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Nothing Poetic About This Verse

Posted on Tuesday, August 23, 2016, at 4:42 pm

Have you noticed how the abbreviation vs., meaning “against,” is pronounced these days? People read “Serbia vs. USA for the Gold Medal” and say “Serbia verse USA.” Yes, “verse”—one syllable—although vs. stands for versus here. That’s “verse-uss”—two syllables. When we hear this gaffe over the airwaves, are we imagining things or do the announcers sound …

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Pronunciation Only Matters When You Speak

Posted on Tuesday, April 26, 2016, at 4:46 pm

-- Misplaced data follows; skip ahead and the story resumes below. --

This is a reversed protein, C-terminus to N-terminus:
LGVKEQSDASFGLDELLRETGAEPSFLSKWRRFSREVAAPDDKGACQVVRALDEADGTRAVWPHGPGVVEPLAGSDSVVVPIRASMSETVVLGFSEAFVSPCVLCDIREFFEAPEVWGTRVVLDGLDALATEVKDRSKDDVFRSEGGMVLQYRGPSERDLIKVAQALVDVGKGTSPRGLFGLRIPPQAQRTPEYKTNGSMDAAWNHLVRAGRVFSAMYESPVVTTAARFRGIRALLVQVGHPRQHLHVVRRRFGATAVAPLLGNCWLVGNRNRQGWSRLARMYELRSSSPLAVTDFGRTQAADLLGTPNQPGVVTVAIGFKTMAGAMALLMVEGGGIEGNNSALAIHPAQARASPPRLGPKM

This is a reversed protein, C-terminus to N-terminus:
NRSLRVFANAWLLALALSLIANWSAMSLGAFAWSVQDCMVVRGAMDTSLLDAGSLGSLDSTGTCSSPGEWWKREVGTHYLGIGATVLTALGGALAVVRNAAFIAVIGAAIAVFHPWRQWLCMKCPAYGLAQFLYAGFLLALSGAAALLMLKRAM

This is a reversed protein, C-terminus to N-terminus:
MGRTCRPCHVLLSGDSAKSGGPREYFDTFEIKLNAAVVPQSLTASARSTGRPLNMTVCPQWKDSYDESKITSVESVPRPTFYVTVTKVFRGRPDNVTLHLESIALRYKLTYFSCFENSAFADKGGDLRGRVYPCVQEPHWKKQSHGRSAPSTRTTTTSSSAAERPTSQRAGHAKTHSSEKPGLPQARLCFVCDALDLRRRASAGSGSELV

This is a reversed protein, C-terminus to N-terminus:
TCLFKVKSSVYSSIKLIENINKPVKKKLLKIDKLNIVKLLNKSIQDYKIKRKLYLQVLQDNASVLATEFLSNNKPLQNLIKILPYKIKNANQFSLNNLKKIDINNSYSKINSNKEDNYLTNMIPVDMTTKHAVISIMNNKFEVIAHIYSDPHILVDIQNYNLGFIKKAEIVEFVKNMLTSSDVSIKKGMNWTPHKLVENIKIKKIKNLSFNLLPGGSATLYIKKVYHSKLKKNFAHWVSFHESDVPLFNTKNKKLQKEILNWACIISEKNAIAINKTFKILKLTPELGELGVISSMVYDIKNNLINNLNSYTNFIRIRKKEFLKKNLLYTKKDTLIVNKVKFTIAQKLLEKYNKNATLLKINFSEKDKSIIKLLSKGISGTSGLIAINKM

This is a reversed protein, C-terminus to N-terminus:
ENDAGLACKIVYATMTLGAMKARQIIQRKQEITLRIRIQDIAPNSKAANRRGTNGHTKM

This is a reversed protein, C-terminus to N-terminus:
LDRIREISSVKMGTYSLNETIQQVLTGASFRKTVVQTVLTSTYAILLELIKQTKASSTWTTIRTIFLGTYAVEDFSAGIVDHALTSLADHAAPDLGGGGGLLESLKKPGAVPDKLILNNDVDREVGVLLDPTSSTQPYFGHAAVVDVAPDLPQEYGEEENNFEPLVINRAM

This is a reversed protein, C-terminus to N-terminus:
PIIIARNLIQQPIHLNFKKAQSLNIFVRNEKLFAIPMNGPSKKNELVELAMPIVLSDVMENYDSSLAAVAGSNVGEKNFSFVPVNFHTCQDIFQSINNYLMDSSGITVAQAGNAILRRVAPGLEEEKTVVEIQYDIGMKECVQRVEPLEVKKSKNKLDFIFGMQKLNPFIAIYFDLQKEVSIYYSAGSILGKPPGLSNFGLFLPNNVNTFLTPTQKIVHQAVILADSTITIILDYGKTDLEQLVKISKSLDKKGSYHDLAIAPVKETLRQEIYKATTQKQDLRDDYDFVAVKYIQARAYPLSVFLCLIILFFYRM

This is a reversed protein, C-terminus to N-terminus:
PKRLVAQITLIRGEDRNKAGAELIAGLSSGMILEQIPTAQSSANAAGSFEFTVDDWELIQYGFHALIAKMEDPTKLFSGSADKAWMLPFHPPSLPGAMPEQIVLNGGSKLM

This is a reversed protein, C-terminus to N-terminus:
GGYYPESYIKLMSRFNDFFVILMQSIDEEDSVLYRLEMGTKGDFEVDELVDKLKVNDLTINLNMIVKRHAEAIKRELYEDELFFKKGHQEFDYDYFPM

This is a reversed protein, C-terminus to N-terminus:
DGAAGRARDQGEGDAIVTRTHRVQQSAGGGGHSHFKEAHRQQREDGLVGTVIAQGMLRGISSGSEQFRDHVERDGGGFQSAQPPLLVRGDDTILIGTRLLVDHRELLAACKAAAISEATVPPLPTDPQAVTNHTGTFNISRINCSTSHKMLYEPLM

A cautionary tale for those who are cavalier about pronunciation: In 2003, the then president of the United States made his first presidential visit to Nevada and repeatedly pronounced it “nuh-VAHD-a.” Residents of the state got testy—it’s nuh-VAD-a, and they felt that the commander in chief should know it. The next time he spoke there, …

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When Branding Undermines Spelling

Posted on Monday, April 4, 2016, at 6:32 pm

• Spring is in the air, which means that in America, major-league baseball is on the air. In San Francisco, two members of the hometown Giants’ broadcast team are former major-leaguers Mike Krukow (pronounced CREW-ko) and Duane Kuiper (KY-per). The team’s publicity department refers to these popular announcers as “Kruk” and “Kuip,” which we are …